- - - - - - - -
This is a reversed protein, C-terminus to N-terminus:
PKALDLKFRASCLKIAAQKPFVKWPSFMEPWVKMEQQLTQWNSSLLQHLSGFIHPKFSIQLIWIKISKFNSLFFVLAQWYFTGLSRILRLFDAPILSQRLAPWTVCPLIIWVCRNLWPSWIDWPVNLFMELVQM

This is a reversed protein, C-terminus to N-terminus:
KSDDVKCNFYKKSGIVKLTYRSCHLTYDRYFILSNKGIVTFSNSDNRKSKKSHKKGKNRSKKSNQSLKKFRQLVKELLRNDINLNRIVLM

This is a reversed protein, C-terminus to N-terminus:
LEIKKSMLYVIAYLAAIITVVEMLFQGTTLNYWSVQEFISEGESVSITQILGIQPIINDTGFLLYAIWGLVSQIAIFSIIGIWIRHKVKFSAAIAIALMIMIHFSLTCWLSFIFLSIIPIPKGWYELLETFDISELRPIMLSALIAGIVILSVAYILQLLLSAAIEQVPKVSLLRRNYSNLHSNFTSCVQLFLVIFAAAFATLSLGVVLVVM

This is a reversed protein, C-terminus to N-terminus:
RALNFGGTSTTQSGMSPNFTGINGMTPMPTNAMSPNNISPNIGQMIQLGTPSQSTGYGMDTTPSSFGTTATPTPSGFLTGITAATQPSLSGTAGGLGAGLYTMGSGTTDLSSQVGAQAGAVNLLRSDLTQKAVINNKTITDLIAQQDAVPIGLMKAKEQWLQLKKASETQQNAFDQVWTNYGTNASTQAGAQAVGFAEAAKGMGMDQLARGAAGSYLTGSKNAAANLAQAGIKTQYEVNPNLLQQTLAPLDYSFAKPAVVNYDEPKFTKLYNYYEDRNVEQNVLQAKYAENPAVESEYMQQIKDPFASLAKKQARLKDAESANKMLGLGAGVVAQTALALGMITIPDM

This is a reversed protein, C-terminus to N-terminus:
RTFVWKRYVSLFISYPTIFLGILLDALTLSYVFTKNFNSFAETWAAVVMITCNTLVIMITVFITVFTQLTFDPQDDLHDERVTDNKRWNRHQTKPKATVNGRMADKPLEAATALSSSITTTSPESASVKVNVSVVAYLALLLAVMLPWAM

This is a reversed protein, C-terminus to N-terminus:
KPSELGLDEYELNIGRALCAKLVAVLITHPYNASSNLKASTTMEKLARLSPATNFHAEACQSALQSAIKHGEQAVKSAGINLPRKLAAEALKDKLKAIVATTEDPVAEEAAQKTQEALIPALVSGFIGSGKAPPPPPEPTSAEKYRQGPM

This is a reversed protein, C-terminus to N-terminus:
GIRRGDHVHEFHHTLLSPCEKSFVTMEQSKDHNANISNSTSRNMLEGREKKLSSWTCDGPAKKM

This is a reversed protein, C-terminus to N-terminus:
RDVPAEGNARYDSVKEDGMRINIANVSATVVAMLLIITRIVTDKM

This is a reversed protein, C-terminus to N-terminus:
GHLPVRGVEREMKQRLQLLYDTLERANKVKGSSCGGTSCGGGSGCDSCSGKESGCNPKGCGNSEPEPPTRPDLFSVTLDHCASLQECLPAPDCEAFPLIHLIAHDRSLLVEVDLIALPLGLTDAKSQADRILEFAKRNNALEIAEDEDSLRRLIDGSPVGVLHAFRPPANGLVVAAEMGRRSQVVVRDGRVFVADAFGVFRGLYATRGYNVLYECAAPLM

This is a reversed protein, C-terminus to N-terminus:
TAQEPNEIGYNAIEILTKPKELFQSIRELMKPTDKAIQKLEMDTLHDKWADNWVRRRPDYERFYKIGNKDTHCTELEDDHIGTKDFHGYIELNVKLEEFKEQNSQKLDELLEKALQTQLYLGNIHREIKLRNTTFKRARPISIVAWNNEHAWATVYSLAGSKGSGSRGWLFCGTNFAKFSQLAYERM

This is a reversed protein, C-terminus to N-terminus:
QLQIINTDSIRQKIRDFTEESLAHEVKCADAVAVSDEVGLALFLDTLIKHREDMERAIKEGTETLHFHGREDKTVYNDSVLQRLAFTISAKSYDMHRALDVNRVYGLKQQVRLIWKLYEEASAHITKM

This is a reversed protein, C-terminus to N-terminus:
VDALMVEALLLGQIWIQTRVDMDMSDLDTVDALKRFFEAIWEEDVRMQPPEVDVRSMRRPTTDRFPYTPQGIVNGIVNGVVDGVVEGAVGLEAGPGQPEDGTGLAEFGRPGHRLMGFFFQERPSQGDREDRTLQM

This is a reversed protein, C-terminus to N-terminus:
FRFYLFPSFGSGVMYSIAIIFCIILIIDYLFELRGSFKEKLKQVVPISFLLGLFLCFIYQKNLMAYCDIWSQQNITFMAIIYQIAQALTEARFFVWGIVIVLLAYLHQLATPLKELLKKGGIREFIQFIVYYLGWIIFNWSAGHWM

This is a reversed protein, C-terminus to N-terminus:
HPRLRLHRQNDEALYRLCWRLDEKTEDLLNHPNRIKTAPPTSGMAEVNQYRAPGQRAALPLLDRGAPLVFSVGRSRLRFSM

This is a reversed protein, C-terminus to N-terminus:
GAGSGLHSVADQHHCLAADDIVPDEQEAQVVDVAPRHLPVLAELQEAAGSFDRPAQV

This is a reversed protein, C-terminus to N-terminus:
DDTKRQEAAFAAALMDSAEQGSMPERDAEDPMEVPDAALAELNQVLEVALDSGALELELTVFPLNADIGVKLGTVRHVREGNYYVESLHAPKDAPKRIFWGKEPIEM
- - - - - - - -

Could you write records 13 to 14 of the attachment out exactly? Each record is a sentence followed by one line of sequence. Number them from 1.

This is a reversed protein, C-terminus to N-terminus:
FRFYLFPSFGSGVMYSIAIIFCIILIIDYLFELRGSFKEKLKQVVPISFLLGLFLCFIYQKNLMAYCDIWSQQNITFMAIIYQIAQALTEARFFVWGIVIVLLAYLHQLATPLKELLKKGGIREFIQFIVYYLGWIIFNWSAGHWM

This is a reversed protein, C-terminus to N-terminus:
HPRLRLHRQNDEALYRLCWRLDEKTEDLLNHPNRIKTAPPTSGMAEVNQYRAPGQRAALPLLDRGAPLVFSVGRSRLRFSM